Aunt Sammy vanished in 1934 and the show did likewise in 1946, yet her memory lingers on. I discovered that the 1931 edition has been reprinted by a private publisher and is still available. I like the 1976 edition, which you can find here, because it has contemporary recipes from USDA as well as some 1920’s favorites. It’s all what I think of as “hearty fare” or “comfort food” – definitely BA (before arugula). What with diners and such making a comeback, our Aunt Sammy may be more contemporary than we think. Maybe I’ll have meatloaf tonight…


Dr. Seuss, U.S. Army

March 31, 2010

When I was a kid, I loved to rummage through a bunch of pamphlets that had belonged to my Uncle Teddy. I never knew my uncle because he went missing in action in the Pacific during World War II, so for me his memory was perpetuated mainly by these little U.S. Government booklets about getting along in China, North Africa, Iran, and other wartime hot spots. One of my favorites was “Meet Ann…She’s Dying to Meet You,” a 36-pager about the perils of contracting malaria from the Anopheles mosquito. The illustrations were cartoons, usually showing some poor sap (it’s easy to fall back into the slang of the era) getting bitten by Ann or failing to employ mosquito netting.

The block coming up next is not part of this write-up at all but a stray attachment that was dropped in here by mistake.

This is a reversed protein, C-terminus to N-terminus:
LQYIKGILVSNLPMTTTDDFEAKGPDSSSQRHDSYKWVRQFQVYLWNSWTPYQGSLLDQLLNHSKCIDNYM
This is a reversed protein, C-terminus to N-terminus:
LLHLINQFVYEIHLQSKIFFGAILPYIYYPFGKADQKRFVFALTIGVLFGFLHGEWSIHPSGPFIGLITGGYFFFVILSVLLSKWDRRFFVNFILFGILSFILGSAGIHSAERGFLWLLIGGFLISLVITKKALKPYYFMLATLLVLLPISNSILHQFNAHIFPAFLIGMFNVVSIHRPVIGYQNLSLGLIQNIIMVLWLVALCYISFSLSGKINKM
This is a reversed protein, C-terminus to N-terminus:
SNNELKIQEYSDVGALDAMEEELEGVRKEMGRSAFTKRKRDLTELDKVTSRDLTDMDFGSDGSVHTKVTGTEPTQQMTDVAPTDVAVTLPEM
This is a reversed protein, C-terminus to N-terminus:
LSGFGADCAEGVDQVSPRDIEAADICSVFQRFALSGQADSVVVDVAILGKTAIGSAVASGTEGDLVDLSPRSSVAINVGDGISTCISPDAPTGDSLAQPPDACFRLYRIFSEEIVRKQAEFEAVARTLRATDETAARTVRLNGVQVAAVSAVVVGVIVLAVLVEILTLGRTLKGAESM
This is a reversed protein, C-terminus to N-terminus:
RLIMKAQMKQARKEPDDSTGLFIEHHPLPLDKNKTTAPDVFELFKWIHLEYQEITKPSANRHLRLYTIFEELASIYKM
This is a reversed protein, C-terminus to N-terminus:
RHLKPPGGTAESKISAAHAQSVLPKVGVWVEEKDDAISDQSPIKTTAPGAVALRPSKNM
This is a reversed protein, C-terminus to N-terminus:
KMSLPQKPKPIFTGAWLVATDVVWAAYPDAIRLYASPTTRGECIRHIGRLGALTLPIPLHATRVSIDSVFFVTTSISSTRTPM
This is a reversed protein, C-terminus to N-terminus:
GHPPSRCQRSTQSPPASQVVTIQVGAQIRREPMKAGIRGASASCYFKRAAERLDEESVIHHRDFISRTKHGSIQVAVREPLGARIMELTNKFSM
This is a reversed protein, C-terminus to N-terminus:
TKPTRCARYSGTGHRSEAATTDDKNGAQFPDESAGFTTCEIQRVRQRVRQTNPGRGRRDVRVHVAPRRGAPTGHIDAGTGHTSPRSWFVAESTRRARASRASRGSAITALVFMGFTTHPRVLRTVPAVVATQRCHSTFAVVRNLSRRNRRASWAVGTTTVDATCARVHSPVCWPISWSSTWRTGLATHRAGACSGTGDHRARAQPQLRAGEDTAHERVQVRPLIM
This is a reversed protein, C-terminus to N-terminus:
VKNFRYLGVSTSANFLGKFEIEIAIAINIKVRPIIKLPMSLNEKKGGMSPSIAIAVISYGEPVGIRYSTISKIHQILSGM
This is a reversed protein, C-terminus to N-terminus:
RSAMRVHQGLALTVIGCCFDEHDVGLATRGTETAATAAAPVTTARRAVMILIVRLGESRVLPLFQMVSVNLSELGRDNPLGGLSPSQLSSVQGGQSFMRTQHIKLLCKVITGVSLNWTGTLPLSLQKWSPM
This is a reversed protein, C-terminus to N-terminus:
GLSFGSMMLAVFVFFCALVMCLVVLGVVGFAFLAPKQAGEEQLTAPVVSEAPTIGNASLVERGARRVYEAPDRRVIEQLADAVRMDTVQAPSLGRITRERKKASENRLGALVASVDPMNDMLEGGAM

Fast forward a good many years to a Federal depository library conference featuring a talk on “Government Publications as Rare Books.” The presenter said, “This booklet goes for $600 and up” and flashed the cover of “Meet Ann” on the screen. Yikes! The cartoonist was Dr. Seuss when he was Captain Ted Geisel, U.S. Army, and this little pamphlet is one of his hardest to find publications. The author of the text was no slouch, either: Munro Leaf, author of “Ferdinand the Bull.” As soon as I got home, I put my little pamphlet in a safer place! My copy probably would be worth even more if I hadn’t “autographed” it on the back cover when I was about 10. Oh, well…

 If you’d like to take a peek at “Meet Ann” online, try this USDA site.